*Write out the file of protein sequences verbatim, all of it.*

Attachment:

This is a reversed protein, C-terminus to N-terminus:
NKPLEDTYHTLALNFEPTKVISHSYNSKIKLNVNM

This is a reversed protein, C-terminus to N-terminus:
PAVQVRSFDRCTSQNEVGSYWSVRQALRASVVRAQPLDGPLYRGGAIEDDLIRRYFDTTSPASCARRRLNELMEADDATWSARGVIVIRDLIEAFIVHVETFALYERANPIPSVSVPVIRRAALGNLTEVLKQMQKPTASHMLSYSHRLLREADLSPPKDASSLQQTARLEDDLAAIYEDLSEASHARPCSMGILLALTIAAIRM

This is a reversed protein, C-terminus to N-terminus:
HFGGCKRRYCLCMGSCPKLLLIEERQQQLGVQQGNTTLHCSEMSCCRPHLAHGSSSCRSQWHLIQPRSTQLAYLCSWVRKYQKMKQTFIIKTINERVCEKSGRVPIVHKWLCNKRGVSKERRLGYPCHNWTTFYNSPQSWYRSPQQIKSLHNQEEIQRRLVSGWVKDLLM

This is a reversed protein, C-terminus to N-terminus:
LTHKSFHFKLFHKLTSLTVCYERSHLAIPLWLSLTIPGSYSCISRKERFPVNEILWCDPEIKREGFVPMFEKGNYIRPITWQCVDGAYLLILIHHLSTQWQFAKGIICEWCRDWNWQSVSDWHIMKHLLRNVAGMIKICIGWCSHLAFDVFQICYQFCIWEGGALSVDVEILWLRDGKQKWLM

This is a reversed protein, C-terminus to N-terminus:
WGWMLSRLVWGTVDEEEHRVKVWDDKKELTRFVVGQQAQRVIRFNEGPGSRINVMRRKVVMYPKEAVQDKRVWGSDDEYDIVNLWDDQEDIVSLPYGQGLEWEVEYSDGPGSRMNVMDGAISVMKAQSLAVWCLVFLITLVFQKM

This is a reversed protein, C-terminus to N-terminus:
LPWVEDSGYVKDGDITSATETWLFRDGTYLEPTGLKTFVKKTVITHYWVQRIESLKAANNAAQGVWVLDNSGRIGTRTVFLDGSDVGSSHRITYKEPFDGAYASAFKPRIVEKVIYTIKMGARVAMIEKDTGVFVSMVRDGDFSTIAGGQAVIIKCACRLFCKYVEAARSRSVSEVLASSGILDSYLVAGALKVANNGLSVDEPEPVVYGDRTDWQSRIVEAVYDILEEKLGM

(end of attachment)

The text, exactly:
This is a reversed protein, C-terminus to N-terminus:
NKPLEDTYHTLALNFEPTKVISHSYNSKIKLNVNM

This is a reversed protein, C-terminus to N-terminus:
PAVQVRSFDRCTSQNEVGSYWSVRQALRASVVRAQPLDGPLYRGGAIEDDLIRRYFDTTSPASCARRRLNELMEADDATWSARGVIVIRDLIEAFIVHVETFALYERANPIPSVSVPVIRRAALGNLTEVLKQMQKPTASHMLSYSHRLLREADLSPPKDASSLQQTARLEDDLAAIYEDLSEASHARPCSMGILLALTIAAIRM

This is a reversed protein, C-terminus to N-terminus:
HFGGCKRRYCLCMGSCPKLLLIEERQQQLGVQQGNTTLHCSEMSCCRPHLAHGSSSCRSQWHLIQPRSTQLAYLCSWVRKYQKMKQTFIIKTINERVCEKSGRVPIVHKWLCNKRGVSKERRLGYPCHNWTTFYNSPQSWYRSPQQIKSLHNQEEIQRRLVSGWVKDLLM

This is a reversed protein, C-terminus to N-terminus:
LTHKSFHFKLFHKLTSLTVCYERSHLAIPLWLSLTIPGSYSCISRKERFPVNEILWCDPEIKREGFVPMFEKGNYIRPITWQCVDGAYLLILIHHLSTQWQFAKGIICEWCRDWNWQSVSDWHIMKHLLRNVAGMIKICIGWCSHLAFDVFQICYQFCIWEGGALSVDVEILWLRDGKQKWLM

This is a reversed protein, C-terminus to N-terminus:
WGWMLSRLVWGTVDEEEHRVKVWDDKKELTRFVVGQQAQRVIRFNEGPGSRINVMRRKVVMYPKEAVQDKRVWGSDDEYDIVNLWDDQEDIVSLPYGQGLEWEVEYSDGPGSRMNVMDGAISVMKAQSLAVWCLVFLITLVFQKM

This is a reversed protein, C-terminus to N-terminus:
LPWVEDSGYVKDGDITSATETWLFRDGTYLEPTGLKTFVKKTVITHYWVQRIESLKAANNAAQGVWVLDNSGRIGTRTVFLDGSDVGSSHRITYKEPFDGAYASAFKPRIVEKVIYTIKMGARVAMIEKDTGVFVSMVRDGDFSTIAGGQAVIIKCACRLFCKYVEAARSRSVSEVLASSGILDSYLVAGALKVANNGLSVDEPEPVVYGDRTDWQSRIVEAVYDILEEKLGM